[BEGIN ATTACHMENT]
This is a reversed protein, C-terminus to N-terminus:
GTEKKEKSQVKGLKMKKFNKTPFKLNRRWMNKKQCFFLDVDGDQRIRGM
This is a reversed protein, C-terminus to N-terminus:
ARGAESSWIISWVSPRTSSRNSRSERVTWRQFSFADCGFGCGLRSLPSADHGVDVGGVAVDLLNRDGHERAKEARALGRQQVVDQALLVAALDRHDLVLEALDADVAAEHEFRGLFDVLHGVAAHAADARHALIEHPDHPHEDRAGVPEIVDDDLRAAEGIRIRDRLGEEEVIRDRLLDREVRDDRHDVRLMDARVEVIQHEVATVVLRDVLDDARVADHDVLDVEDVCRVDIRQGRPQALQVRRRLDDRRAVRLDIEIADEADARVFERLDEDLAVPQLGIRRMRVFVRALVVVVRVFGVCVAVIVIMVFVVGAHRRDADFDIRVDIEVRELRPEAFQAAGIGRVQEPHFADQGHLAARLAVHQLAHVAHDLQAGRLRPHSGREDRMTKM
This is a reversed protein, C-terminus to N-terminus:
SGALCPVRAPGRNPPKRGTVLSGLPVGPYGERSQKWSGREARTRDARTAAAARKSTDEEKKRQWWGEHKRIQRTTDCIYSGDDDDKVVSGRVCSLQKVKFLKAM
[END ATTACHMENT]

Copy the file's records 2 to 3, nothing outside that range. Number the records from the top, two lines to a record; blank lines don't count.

This is a reversed protein, C-terminus to N-terminus:
ARGAESSWIISWVSPRTSSRNSRSERVTWRQFSFADCGFGCGLRSLPSADHGVDVGGVAVDLLNRDGHERAKEARALGRQQVVDQALLVAALDRHDLVLEALDADVAAEHEFRGLFDVLHGVAAHAADARHALIEHPDHPHEDRAGVPEIVDDDLRAAEGIRIRDRLGEEEVIRDRLLDREVRDDRHDVRLMDARVEVIQHEVATVVLRDVLDDARVADHDVLDVEDVCRVDIRQGRPQALQVRRRLDDRRAVRLDIEIADEADARVFERLDEDLAVPQLGIRRMRVFVRALVVVVRVFGVCVAVIVIMVFVVGAHRRDADFDIRVDIEVRELRPEAFQAAGIGRVQEPHFADQGHLAARLAVHQLAHVAHDLQAGRLRPHSGREDRMTKM
This is a reversed protein, C-terminus to N-terminus:
SGALCPVRAPGRNPPKRGTVLSGLPVGPYGERSQKWSGREARTRDARTAAAARKSTDEEKKRQWWGEHKRIQRTTDCIYSGDDDDKVVSGRVCSLQKVKFLKAM